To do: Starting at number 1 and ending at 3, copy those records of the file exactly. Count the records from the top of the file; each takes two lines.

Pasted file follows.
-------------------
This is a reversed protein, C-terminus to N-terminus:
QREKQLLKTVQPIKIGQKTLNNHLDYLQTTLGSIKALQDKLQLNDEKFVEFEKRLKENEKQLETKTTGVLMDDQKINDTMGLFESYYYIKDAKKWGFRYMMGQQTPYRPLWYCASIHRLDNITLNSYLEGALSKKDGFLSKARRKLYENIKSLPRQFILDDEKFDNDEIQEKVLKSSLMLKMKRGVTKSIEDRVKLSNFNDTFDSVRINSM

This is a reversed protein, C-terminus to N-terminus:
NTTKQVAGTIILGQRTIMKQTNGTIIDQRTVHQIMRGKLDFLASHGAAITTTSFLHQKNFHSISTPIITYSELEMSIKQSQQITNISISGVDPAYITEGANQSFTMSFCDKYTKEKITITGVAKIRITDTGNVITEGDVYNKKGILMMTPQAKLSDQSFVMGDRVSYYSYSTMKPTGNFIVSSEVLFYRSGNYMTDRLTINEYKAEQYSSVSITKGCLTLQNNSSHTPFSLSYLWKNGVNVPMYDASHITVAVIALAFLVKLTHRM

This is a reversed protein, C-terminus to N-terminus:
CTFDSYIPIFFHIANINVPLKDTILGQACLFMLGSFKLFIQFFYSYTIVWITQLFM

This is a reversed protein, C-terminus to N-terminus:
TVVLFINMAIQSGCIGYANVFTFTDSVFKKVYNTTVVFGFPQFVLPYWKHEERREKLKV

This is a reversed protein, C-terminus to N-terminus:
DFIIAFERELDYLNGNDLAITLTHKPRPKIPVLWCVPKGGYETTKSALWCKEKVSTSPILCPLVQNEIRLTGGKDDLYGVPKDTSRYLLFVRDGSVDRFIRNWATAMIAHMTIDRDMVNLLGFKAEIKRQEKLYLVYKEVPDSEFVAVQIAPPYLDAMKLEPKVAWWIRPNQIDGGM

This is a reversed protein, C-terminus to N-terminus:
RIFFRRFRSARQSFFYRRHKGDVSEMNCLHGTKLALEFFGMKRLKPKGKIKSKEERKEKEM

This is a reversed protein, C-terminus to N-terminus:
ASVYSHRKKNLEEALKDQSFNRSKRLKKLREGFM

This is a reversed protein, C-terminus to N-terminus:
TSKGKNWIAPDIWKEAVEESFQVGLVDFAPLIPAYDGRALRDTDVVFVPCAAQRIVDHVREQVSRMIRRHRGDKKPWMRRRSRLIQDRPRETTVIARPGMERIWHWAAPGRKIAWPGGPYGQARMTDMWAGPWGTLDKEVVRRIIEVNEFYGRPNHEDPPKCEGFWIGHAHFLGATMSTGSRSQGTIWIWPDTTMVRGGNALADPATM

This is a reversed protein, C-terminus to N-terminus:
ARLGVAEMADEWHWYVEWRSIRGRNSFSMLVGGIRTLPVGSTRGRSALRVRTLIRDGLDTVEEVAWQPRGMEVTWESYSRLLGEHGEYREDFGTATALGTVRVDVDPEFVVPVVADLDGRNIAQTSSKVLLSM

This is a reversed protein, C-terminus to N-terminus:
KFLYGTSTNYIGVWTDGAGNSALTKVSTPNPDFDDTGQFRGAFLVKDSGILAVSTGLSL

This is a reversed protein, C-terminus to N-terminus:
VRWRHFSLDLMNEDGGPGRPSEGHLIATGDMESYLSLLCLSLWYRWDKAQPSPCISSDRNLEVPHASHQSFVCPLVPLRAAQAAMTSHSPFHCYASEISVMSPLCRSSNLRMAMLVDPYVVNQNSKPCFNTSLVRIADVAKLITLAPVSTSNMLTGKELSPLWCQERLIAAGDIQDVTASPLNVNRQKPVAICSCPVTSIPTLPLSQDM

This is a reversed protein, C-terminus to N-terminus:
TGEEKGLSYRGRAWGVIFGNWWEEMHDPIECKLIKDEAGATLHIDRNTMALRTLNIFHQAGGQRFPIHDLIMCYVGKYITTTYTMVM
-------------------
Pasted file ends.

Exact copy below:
This is a reversed protein, C-terminus to N-terminus:
QREKQLLKTVQPIKIGQKTLNNHLDYLQTTLGSIKALQDKLQLNDEKFVEFEKRLKENEKQLETKTTGVLMDDQKINDTMGLFESYYYIKDAKKWGFRYMMGQQTPYRPLWYCASIHRLDNITLNSYLEGALSKKDGFLSKARRKLYENIKSLPRQFILDDEKFDNDEIQEKVLKSSLMLKMKRGVTKSIEDRVKLSNFNDTFDSVRINSM

This is a reversed protein, C-terminus to N-terminus:
NTTKQVAGTIILGQRTIMKQTNGTIIDQRTVHQIMRGKLDFLASHGAAITTTSFLHQKNFHSISTPIITYSELEMSIKQSQQITNISISGVDPAYITEGANQSFTMSFCDKYTKEKITITGVAKIRITDTGNVITEGDVYNKKGILMMTPQAKLSDQSFVMGDRVSYYSYSTMKPTGNFIVSSEVLFYRSGNYMTDRLTINEYKAEQYSSVSITKGCLTLQNNSSHTPFSLSYLWKNGVNVPMYDASHITVAVIALAFLVKLTHRM

This is a reversed protein, C-terminus to N-terminus:
CTFDSYIPIFFHIANINVPLKDTILGQACLFMLGSFKLFIQFFYSYTIVWITQLFM